Would you like to enter basic management setup? [yes/no]: yes  

Step 7 - Enter a host name for the switch. Keep the name under 28 characters length and don’t use -n, where n is a number, as the last characters in the host name.

Enter host name [Switch]: host_name  

Step 8 - Enter an enable secret password and an enable password. The passwords can be up to 25 alphanumeric characters, can start with a number, are case sensitive and allows spaces. The secret password is encrypted.  The enable password is in plain text.

Enter enable secret: secret_password  
Enter enable password: enable_password  

Step 9 - Enter a virtual terminal (Telnet) password. The password can be from 1 to 25 alphanumeric characters, is case sensitive, allows spaces, but ignores leading spaces.

Enter virtual terminal password: terminal-password  

Step 10 - Next up is the option to  configure SNMP, but since you can configure SNMP later, enter no at the prompt.

Configure SNMP Network Management? [no]: no  

Step 11 - Enter the interface name of the interface that connects to the management network. On this switch, it appears that you should always use vlan1 as that name.

Enter interface name used to connect to the  
management network from the above interface summary: vlan1  

Step 12 - Configure the interface by entering the switch IP address and subnet mask.

Configuring interface vlan1:  
Configure IP on this interface? [yes]: yes   
IP address for this interface:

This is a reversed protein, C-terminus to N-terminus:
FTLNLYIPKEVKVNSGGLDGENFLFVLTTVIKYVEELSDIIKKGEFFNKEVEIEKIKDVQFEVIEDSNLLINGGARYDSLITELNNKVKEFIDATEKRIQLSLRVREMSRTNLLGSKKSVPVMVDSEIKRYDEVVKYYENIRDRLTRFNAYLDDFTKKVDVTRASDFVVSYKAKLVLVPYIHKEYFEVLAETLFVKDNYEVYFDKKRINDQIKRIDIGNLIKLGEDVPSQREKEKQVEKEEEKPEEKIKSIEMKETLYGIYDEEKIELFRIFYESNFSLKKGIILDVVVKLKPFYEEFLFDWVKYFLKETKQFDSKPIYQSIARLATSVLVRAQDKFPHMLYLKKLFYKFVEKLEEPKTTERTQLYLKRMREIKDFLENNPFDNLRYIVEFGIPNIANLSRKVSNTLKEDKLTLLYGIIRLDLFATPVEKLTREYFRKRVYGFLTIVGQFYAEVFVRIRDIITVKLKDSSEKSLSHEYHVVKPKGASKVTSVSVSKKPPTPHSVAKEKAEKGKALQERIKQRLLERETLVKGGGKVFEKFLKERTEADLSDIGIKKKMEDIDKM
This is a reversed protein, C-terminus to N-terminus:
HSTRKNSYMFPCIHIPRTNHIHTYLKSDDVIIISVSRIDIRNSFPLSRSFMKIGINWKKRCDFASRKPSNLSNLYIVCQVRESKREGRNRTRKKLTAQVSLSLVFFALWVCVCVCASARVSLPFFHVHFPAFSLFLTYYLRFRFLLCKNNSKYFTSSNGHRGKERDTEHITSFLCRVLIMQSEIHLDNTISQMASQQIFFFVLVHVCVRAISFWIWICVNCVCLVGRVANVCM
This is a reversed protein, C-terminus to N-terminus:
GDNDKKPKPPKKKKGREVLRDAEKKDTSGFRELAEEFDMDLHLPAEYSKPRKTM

Subnet mask for this interface []:  

Step 13 - Enter Y to configure the switch as the cluster command switch. Enter N to configure it as a member switch or as a standalone switch. Again, this can be configured later, so say no.

Would you like to enable as a cluster command switch? [yes/no]: no  

That’s enough to get the switch working, so the switch displays its initial configuration. This is an example of the output that appears:

The following configuration command script was created:  
hostname host-name  
enable secret 5 $1$Ulq8$DlA/OiaEbl90WcBPd9cOn1  
enable password enable_password  
line vty 0 15  
password terminal-password  
no snmp-server  
no ip routing  
interface Vlan1  
no shutdown  
ip address  
interface FastEthernet0/1  
interface FastEthernet0/2  
interface FastEthernet0/3  

interface GigabitEthernet0/10  

Step 14 - After the configuration output, the following choices appear:

[0] Go to the IOS command prompt without saving this config.  
[1] Return back to the setup without saving this config.  
[2] Save this configuration to nvram and exit.  

Select option 2 to save the configuration to NVRAM within the switch (the startup config)

Enter your selection [2]:2  

That’s enough for the initial config. Then you can go and configure the rest of the switch when you telnet to the address you configured on vlan 1, as the switch definitely responds on port 1. There’s more to do yet, that will be in the next post!

Dave Simpson avatar
About Dave Simpson
VMUG Board Member, London VMUG Leader, Multi-year vExpert, Toastmaster, Homelabber and amateur hack blogger!